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I would like to know about references for the following result (point 3):

Let $K/k$ be a normal extension (I am interested in number fields, but everything should work in fields of characteristic $\ne 2$) with Galois group $G$, and let $L = K(\sqrt{\mu}\,)$ be a quadratic extension.

  1. $L/k$ is normal if and only if for every $\sigma \in G$ there is an $\alpha_\sigma \in K$ such that $\mu^{\sigma-1} = \alpha_\sigma^2$.
  2. Let $L/k$ be normal. Then we can define an element $[\beta]$ in the second cohomology group $H^2(G,\mu_2)$ with values in $\mu_2 = \{-1,+1\}$ by setting $$ \beta(\sigma,\tau) = \alpha_\sigma^\tau \alpha_\tau \alpha_{\sigma\tau}^{-1}. $$
  3. If $L/k$ is normal, then $[\beta]$ is the element of the second cohomology group attached to the group extension $$ 1 \rightarrow \mu_2 \rightarrow Gal(L/k) \rightarrow Gal(K/k) \rightarrow 1. $$
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1 Answer

I don't have a reference, but it does not seem too hard.

  1. Assume $L/k$ normal, and take $\sigma \in G$, which can be extended to an element of $Gal(L/k)$. Then $\sigma(\sqrt{\mu})/\sqrt{\mu} \in L$, and if $\gamma$ is the nontrivial element of $Gal(L/K)$, $\sigma^{-1} \gamma \sigma$ is trivial on $K$, and being nontrivial on $L$ it has to be equal to $\gamma$. So $\gamma\left( \sigma(\sqrt{\mu})/\mu \right) = \sigma(\gamma(\sqrt{\mu}))/\gamma(\sqrt{\mu}) = \sigma(\sqrt{\mu})/\sqrt{\mu}$, so we can take $\alpha_{\sigma} = \sigma(\sqrt{\mu})/\sqrt{\mu}$, it is an element of $K$. Now for the other way, take $\tilde{\sigma} \in Gal(\bar{L}/k)$. Denote the restriction of $\tilde{\sigma}$ to $K$ by $\sigma$. Then $\sigma(\sqrt{\mu})/\sqrt{\mu}= \pm \alpha_{\sigma}$ (this equality is in $\bar{L}$), so $\sigma(\sqrt{\mu}) = \pm \alpha_{\sigma} \sqrt{\mu} \in L$, so $L$ is normal.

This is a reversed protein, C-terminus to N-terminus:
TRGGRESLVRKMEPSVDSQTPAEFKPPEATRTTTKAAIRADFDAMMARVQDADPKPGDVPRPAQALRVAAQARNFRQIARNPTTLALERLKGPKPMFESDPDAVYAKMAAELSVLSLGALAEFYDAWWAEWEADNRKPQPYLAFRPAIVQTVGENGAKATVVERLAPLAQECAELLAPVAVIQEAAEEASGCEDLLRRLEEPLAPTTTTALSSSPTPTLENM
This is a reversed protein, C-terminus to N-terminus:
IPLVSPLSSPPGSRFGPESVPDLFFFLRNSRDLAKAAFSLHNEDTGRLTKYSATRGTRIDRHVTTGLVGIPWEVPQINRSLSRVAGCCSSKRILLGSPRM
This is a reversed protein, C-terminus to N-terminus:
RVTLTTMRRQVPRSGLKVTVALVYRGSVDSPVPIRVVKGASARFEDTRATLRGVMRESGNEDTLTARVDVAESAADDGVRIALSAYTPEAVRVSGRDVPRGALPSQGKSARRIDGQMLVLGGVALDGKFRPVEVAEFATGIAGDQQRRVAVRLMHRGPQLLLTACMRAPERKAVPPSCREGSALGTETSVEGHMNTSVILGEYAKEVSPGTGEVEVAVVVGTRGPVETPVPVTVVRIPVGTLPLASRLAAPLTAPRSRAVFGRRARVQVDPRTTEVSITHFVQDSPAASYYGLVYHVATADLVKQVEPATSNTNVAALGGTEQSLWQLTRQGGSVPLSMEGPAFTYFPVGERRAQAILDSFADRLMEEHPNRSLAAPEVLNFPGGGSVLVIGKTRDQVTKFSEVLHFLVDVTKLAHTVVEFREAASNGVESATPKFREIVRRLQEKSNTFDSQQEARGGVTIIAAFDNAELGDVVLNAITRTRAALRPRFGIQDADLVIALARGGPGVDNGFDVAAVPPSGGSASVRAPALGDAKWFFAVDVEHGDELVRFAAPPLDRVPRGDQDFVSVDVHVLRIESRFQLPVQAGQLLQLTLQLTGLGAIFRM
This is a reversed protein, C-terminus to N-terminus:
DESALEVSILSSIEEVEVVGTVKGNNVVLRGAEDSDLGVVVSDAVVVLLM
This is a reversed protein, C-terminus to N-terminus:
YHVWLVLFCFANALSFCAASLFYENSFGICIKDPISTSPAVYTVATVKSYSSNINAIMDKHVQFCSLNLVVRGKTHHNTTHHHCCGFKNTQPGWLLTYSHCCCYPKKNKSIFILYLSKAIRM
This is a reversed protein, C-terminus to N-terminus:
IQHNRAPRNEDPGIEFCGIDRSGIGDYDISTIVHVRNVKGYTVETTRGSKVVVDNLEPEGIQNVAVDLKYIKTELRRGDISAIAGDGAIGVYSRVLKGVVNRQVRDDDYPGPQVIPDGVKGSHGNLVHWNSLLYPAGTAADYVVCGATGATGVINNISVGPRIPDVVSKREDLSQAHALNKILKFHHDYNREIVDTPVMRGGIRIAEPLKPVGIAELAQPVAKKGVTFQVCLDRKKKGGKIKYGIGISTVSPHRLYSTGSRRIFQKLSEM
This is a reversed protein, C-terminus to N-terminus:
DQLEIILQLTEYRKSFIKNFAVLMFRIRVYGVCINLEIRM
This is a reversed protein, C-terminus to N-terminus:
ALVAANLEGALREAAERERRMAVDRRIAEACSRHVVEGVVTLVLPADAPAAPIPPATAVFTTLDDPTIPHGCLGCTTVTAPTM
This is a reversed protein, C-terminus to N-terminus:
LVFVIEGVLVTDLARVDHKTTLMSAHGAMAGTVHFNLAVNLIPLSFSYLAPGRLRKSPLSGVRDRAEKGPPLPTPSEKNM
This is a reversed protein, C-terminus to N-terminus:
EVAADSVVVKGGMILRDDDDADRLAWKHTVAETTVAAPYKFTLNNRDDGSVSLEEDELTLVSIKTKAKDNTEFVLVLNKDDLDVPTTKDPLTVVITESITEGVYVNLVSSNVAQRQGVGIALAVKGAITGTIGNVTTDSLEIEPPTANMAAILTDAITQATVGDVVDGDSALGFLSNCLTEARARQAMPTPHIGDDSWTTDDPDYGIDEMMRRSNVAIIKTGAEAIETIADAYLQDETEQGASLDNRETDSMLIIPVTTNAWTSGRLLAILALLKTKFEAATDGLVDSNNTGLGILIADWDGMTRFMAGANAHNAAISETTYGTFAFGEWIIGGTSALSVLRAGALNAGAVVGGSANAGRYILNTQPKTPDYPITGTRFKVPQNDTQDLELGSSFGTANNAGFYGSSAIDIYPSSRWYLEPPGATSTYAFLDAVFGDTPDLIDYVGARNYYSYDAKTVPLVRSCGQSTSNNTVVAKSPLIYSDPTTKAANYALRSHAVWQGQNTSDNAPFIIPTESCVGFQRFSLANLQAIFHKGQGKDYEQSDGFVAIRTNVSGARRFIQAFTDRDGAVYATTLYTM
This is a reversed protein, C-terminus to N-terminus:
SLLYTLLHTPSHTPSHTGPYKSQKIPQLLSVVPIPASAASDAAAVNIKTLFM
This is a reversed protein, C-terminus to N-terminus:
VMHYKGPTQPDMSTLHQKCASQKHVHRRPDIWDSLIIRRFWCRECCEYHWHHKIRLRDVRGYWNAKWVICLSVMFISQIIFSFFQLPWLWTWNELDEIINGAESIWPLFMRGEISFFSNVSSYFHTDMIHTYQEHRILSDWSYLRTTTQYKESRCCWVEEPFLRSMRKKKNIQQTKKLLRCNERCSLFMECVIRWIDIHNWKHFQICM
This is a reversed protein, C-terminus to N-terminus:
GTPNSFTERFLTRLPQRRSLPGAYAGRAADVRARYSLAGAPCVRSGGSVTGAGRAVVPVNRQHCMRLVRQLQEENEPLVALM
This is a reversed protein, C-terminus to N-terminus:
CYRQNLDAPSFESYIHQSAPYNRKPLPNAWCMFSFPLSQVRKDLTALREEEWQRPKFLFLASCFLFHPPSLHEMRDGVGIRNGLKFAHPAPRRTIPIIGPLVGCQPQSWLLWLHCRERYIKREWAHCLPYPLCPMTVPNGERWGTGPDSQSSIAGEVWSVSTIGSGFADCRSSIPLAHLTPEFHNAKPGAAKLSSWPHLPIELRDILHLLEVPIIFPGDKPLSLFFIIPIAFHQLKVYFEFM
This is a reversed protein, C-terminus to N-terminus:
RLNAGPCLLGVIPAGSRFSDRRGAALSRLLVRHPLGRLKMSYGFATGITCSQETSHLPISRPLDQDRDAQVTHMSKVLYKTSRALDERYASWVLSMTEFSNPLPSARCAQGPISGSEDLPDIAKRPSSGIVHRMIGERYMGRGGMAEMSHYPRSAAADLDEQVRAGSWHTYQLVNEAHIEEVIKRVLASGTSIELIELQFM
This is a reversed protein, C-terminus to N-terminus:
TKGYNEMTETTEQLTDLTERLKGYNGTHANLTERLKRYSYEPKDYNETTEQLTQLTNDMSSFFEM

2. Consider a set-theoretic section $\sigma \mapsto \tilde{\sigma}$ for the surjective morphism $Gal(L/k) \rightarrow G$. Then the (up to a coboundary) 2-cocycle $\beta_0$ associated to the group extension is given by the formula $\tilde{\sigma} \tilde{\tau} = \beta_0(\sigma,\tau) \widetilde{\sigma \tau}$. Evaluating at $\sqrt{\mu}$ gives the equality between $\beta$ and $\beta_0$, if for every $\sigma \in G$, $\alpha_{\sigma} = \tilde{\sigma}(\sqrt{\mu})/\sqrt{\mu}$. You can always choose your section so that it is the case (change of section = associating a sign to each $\sigma \in G$).

EDIT: There's a left/right action problem, because $\beta_0(\sigma,\tau) = \sigma(\alpha_{\tau}) \alpha_{\sigma} \alpha_{\sigma \tau}^{-1}$ with what I wrote. I think it has to do with the fact that you use exponential notation, so somehow your action is on the right? Maybe you define $x^{\sigma} = \sigma^{-1}(x)$? Otherwise the definition of $\beta$ doesn't make it a 2-cocycle, with the definitions I know. Could you clarify?

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Just to expand on the answer above (with "references"): 1. This is Kummer Theory. 2/3. I would look particularly at Proposition 1.6.6 and Theorems 2.4.3 and 2.4.4 in Cohomology of Number Fields. –  Adam Topaz Jun 19 '10 at 20:48
    
Homology, when I apply $\sqrt{u}$ to your formula, I get $\beta_0=\alpha_\tau^\sigma\alpha_\sigma\alpha_{\sigma\tau}^{-1}$. I don't see how this differs from what Franz wanted by a coboundary. Also, it makes no difference here, but the formula for the class associated to an extension is usually given by $\beta_0\widetilde{\sigma\tau}=\tilde{\sigma} \tilde{\tau}$. –  Kevin Ventullo Jun 20 '10 at 20:36
    
You're right about the formula, I corrected it. The section defining $\alpha_{\sigma}$ doesn't have to be the same as the one used to define the 2-cocycle associated to the extension, that's why there is a coboundary involved. Anyway, your comment makes me realize there's some problem with left/right action, so thank you. –  Homology Jun 20 '10 at 22:19
    
@Adam: google tells me that these results are about the transgression map; how is this map related to the problem except that it lands in the group I'm interested in? –  Franz Lemmermeyer Jun 22 '10 at 15:21
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